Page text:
The unions are hotly opposed to this after two years of previous delays during the pandemic, saying it is becoming increasingly difficult to distinguish pandemic recovery from structural change or consumer behaviour.
The commission analysis, conducted by University of Melbourne labour economist Jeff Borland, used filled jobs, vacancy levels and output value to assess the strength of each sector compared with immediately before the onset of COVID-19.
On hospitality, which has the highest share of workers (63 per cent) on award wages, Professor Borland concluded that jobs in the sector had increased by 3.6 per cent compared with pre-pandemic levels, even if output was still lagging.
As a result, the sector was classified as almost recovered or just “marginally below the level prior to the onset of COVID-19”.
Retail’s output and jobs were well above pre-pandemic levels and, although the output for arts and recreation was slightly lower, it was not enough to offset their boom in jobs.
Wholesale trade was “almost recovered” as total jobs appeared to be still 6 per cent below March 2020 even if output was above that level.
However, the report clashes with employer analysis that found that hospitality’s output was still 11.7 per cent below the pre-COVID-19 period, if measured from December 2019 to December 2021.
“Accommodation and food services has consistently been recognised as one of the worst-affected sectors,” AiGroup said in its submission to the panel.
Decision ‘important’ for wage growth
“The economic conditions for accommodation and food services remain very difficult.”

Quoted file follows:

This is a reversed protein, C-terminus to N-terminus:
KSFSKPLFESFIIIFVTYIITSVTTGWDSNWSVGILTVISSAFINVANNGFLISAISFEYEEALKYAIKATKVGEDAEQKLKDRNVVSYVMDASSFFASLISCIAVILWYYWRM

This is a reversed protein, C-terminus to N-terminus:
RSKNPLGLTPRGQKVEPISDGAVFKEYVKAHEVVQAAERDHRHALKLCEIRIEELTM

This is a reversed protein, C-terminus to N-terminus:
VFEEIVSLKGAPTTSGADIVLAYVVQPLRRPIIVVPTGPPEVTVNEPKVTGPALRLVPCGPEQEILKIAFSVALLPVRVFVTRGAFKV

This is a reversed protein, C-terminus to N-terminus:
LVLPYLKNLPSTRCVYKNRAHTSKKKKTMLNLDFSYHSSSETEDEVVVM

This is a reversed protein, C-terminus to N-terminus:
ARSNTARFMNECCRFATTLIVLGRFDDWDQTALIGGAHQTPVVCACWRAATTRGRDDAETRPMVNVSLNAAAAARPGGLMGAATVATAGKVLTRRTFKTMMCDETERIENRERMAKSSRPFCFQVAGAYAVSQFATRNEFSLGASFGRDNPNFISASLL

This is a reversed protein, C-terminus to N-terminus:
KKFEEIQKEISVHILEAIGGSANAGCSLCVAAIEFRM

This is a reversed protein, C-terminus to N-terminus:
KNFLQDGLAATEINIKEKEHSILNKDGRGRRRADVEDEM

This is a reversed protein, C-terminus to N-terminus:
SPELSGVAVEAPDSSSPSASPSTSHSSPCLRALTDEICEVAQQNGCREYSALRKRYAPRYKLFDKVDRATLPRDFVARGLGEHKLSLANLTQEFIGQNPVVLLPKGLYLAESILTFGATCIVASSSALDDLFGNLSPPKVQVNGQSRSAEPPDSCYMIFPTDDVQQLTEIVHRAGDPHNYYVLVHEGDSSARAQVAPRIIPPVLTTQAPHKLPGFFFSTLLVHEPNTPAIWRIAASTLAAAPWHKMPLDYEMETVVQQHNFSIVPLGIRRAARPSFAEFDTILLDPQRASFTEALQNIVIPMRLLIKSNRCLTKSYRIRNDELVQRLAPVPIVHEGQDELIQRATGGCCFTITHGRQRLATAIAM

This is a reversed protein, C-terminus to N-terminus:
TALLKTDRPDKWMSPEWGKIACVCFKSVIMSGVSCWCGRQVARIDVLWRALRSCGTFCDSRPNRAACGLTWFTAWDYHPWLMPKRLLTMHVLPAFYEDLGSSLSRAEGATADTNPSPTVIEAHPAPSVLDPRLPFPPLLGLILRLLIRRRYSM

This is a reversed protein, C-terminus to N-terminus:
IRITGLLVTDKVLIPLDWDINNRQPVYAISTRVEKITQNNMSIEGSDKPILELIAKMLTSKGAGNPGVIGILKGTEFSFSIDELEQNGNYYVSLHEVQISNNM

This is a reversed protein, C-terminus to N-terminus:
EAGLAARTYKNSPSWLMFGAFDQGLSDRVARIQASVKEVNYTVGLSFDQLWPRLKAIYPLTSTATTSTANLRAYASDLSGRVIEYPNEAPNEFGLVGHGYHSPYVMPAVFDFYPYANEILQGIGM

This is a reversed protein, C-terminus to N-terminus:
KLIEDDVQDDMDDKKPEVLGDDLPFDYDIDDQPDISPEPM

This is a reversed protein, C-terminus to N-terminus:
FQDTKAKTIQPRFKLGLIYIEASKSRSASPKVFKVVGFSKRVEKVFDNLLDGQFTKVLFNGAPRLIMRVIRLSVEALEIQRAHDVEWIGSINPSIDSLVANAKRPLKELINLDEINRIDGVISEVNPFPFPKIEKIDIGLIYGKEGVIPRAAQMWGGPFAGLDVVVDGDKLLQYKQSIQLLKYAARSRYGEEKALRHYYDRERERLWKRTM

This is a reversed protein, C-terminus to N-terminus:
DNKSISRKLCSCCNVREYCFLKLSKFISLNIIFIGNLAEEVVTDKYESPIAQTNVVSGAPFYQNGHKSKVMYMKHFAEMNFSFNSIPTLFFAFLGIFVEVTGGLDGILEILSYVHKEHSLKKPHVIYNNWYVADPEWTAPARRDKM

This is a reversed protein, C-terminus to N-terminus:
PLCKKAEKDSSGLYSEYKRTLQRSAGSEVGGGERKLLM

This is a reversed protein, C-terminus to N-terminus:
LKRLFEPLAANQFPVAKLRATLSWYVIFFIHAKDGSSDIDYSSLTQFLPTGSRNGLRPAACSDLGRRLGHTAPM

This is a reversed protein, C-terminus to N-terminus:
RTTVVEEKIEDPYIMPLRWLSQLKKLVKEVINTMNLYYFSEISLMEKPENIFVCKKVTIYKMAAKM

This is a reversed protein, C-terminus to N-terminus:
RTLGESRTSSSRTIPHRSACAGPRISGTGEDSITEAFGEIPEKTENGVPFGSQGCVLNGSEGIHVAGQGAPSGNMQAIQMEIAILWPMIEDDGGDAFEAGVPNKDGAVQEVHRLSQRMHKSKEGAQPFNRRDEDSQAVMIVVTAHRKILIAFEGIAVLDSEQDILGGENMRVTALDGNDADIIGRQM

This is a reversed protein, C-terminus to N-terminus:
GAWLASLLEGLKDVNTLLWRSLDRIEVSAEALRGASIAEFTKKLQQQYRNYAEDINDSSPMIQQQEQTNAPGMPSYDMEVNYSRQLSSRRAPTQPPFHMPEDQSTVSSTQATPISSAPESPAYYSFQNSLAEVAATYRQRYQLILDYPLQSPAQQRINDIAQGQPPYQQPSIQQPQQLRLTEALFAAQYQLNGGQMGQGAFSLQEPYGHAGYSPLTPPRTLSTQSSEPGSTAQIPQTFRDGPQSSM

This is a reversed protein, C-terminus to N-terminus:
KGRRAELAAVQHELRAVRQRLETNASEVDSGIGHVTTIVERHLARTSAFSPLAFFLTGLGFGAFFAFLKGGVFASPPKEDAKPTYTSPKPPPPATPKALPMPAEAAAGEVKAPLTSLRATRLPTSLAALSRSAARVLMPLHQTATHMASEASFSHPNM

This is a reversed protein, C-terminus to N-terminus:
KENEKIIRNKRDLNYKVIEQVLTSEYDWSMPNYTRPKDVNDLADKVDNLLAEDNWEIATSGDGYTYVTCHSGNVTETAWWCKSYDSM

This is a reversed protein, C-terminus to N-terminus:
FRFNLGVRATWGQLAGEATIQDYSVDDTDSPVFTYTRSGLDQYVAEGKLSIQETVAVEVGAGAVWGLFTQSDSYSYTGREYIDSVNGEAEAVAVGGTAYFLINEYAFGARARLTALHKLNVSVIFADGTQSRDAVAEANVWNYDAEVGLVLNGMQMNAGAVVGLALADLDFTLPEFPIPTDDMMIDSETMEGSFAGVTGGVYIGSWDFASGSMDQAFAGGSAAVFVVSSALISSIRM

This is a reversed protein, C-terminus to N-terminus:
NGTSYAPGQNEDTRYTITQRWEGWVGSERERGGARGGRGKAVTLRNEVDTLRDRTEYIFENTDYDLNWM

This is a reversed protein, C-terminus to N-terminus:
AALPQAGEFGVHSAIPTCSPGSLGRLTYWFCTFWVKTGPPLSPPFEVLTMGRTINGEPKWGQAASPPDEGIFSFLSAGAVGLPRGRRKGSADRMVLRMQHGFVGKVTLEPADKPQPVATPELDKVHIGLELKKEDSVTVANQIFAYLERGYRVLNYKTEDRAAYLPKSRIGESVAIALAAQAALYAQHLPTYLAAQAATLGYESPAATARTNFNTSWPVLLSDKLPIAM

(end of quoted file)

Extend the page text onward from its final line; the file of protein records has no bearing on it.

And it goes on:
Employer groups and the ACTU were unavailable for comment.
The minimum wage decision affects about 2.6 million workers, or 23 per cent of the economy, due to its flow-on effect to award rates.
ANZ senior economist Catherine Birch said she expected the wage increase to be between 4 per cent and 4.5 per cent this year and that it was an “important assumption” in the bank’s forecast for overall wage growth to accelerate above 3 per cent this year.
“If the increase undershoots our expectations, wages growth will likely be weaker than we expect, and vice versa,” she said in an analysis released on Thursday.
The bank previously forecast 3.5 per cent wage growth by the end of this year but is now reviewing that figure following sluggish wage data in the first quarter.
The Reserve Bank has forecast 3 per cent wage growth by the end of 2022 but predicts it will not be until the end of 2023 that wage growth hits 3.5 per cent.
However, Capital Economics senior economist Marcel Thieliant said wage growth above 3 per cent by the year-end was still possible even if the minimum wage rise was just 3.5 per cent, provided private sector workers averaged 4 per cent pay rises by the last quarter. Private sector pay was 3.4 per cent at the start of the year.
“But anything less than that [a 3.5 per cent minimum wage rise] will make it quite hard,” he said.
He cautioned that the 23 per cent of employees covered by the minimum wage “overstates their impact on wage growth” because ABS wage surveys weigh the job’s share of the total wage bill.
“We estimate that the share of employees earning the minimum wage/awards is only 15 per cent so the impact of the minimum wage hike on wage growth isn’t as large as many think,” he said.